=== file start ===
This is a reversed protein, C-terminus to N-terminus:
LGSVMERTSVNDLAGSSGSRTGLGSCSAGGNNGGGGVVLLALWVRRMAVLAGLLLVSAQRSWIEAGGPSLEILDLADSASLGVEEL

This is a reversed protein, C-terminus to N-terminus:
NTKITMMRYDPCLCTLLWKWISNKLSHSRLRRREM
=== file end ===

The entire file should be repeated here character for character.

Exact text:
This is a reversed protein, C-terminus to N-terminus:
LGSVMERTSVNDLAGSSGSRTGLGSCSAGGNNGGGGVVLLALWVRRMAVLAGLLLVSAQRSWIEAGGPSLEILDLADSASLGVEEL

This is a reversed protein, C-terminus to N-terminus:
NTKITMMRYDPCLCTLLWKWISNKLSHSRLRRREM